Lengvenis

Simeon Lingwen
In 1389 the newly appointed Prince of Novgorod, Lithuanian prince Lengvenis, paid homage from the Novgorod territories to Polish King Władysław II Jagiełło in Sandomierz, thus the Novgorod Republic became a fiefdom of the Kingdom of Poland.
1360 – died after 1431; Лугвен-Сымон, Łuhvien; Лугвений, Лугвен, Лугвень, Lugven(y), Lingwen Semen Olgierdowicz) was one of the sons of Algirdas, Grand Duke of Lithuania, and the ruler of Great Novgorod Republic (1389–1392, 1406–1411).

Tysyatsky

tysyachniktysyatskiy
The Novgorod boyars began to dominate the offices of posadnik and tysyatsky, which until about the mid-12th century had been appointed by the grand prince in Kiev. The precise constitution of the medieval Novgorodian Republic is uncertain, although traditional histories have created the image of a highly institutionalized network of veches (public assemblies) and a government of posadniks (burgomaster), tysyatskys ("thousandmen," originally the head of the town militia, but later a judicial and commercial official), other members of aristocratic families, and the archbishops of Novgorod.
In the Novgorod Republic, the tysyatsky evolved into a judicial or commercial official and was elected from boyars at a veche for a period of one year.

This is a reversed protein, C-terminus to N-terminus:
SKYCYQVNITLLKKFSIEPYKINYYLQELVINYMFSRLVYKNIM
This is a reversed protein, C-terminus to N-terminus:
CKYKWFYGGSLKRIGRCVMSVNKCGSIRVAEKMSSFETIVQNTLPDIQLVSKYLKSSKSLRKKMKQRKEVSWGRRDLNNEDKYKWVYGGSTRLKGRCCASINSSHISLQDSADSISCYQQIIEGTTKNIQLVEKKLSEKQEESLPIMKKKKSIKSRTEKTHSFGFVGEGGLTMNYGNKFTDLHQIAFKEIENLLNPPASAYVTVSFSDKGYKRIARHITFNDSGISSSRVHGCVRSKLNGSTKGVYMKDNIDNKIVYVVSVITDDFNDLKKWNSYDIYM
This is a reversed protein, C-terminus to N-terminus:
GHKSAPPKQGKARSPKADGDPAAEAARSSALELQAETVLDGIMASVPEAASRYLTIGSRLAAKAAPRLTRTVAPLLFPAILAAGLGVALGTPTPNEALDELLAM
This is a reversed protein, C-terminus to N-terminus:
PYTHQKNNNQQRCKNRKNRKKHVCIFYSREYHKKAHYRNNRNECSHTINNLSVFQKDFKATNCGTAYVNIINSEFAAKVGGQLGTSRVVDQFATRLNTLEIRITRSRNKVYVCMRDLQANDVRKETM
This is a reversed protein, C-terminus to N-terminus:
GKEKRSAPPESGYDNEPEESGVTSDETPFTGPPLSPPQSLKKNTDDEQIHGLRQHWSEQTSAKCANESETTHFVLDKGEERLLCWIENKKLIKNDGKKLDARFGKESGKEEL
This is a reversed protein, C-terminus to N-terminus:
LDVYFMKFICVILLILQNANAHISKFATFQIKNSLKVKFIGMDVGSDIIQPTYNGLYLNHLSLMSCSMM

Shlisselburg

OreshekSchlüsselburgSchlisselburg
Cities such as Staraya Russa, Staraya Ladoga, Torzhok, and Oreshek were part of the Novgorodian Land.
In 1478 the Novgorod Republic was absorbed by the Muscovy who immediately started to strengthen their border with Sweden.

Staraya Russa

RussaStaraja RussaStaraya
Cities such as Staraya Russa, Staraya Ladoga, Torzhok, and Oreshek were part of the Novgorodian Land.
Thought to have originated in the mid-10th century, it was first mentioned as Rusa (Cyrillic: Руса) in chronicles for the year 1167 as one of three main towns of the Novgorod Republic, alongside Pskov and Ladoga.

Varangians

VarangianVolga VikingsVarangian Guard
The Republic prospered as the easternmost port of the Hanseatic League and its Slavic, Baltic and Finnic people were much influenced by the culture of the Viking-Varangians and Byzantine people.
Instead, the Varangian ruling classes of the two powerful city-states of Novgorod and Kiev were gradually slavicised by the end of the 11th century.

Ural Mountains

UralsUralthe Urals
The Novgorod Republic or Novgorodian Rus' (Новгородскаѧ землѧ / Novgorodskaję zemlę, Novgorod land; Novogardie or ) was a medieval East Slavic state from the 12th to 15th centuries, stretching from the Gulf of Finland in the west to the northern Ural Mountains in the east, including the city of Novgorod and the Lake Ladoga regions of modern Russia.
The first Russian mention of the mountains to the east of the East European Plain is provided by the Primary Chronicle, when it describes the Novgorodian expedition to the upper reaches of the Pechora in 1096.

Gulf of Finland

Finnish GulfBay of FinlandGulf